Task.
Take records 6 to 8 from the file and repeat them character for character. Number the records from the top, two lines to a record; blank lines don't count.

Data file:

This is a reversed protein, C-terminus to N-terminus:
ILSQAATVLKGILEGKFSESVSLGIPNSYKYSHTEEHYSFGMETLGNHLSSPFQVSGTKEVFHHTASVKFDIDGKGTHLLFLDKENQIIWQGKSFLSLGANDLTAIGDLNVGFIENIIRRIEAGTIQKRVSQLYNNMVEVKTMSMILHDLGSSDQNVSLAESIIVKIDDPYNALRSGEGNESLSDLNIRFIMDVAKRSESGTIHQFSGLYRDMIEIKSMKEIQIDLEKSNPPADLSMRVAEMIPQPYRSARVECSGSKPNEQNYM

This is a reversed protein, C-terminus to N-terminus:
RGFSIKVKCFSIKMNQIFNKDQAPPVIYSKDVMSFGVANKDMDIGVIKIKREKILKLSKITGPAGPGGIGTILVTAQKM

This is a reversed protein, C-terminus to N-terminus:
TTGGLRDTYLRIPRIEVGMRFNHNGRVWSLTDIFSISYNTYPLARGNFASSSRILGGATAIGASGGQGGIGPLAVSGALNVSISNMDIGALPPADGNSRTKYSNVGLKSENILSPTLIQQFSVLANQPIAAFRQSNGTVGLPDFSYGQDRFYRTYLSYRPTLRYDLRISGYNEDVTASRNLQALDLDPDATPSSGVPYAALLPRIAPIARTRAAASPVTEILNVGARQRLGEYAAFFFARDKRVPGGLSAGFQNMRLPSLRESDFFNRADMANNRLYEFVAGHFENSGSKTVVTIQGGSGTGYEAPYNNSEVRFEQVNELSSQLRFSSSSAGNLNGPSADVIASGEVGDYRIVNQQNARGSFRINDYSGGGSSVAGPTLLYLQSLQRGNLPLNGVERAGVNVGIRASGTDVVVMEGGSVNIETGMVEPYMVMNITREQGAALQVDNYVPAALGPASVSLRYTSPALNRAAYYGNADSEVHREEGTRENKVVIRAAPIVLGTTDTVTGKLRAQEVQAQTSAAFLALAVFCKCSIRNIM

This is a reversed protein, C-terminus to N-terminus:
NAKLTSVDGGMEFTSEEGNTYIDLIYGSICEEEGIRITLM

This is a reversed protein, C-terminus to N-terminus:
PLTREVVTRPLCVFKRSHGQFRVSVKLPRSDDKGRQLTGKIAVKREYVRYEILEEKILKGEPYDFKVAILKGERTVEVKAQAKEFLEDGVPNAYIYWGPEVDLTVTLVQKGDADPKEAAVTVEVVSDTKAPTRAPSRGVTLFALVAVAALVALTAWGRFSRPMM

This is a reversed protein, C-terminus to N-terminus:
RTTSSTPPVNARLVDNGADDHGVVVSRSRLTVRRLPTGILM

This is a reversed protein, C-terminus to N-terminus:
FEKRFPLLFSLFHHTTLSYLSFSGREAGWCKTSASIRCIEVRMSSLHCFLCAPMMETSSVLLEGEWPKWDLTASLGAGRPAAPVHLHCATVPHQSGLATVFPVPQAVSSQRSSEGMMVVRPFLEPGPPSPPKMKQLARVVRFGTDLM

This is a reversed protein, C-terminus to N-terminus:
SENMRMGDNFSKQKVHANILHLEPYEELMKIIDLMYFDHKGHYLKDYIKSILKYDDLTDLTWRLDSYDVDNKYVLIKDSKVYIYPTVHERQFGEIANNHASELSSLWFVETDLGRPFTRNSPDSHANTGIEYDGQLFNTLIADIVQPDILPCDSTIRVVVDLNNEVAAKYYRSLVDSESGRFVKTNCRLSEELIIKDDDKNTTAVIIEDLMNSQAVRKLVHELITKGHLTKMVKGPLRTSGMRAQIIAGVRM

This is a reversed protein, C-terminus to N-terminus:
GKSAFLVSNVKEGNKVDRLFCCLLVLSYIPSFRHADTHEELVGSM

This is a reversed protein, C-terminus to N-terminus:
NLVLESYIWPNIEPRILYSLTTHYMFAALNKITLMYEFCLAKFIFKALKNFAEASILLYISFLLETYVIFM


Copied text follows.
This is a reversed protein, C-terminus to N-terminus:
RTTSSTPPVNARLVDNGADDHGVVVSRSRLTVRRLPTGILM

This is a reversed protein, C-terminus to N-terminus:
FEKRFPLLFSLFHHTTLSYLSFSGREAGWCKTSASIRCIEVRMSSLHCFLCAPMMETSSVLLEGEWPKWDLTASLGAGRPAAPVHLHCATVPHQSGLATVFPVPQAVSSQRSSEGMMVVRPFLEPGPPSPPKMKQLARVVRFGTDLM

This is a reversed protein, C-terminus to N-terminus:
SENMRMGDNFSKQKVHANILHLEPYEELMKIIDLMYFDHKGHYLKDYIKSILKYDDLTDLTWRLDSYDVDNKYVLIKDSKVYIYPTVHERQFGEIANNHASELSSLWFVETDLGRPFTRNSPDSHANTGIEYDGQLFNTLIADIVQPDILPCDSTIRVVVDLNNEVAAKYYRSLVDSESGRFVKTNCRLSEELIIKDDDKNTTAVIIEDLMNSQAVRKLVHELITKGHLTKMVKGPLRTSGMRAQIIAGVRM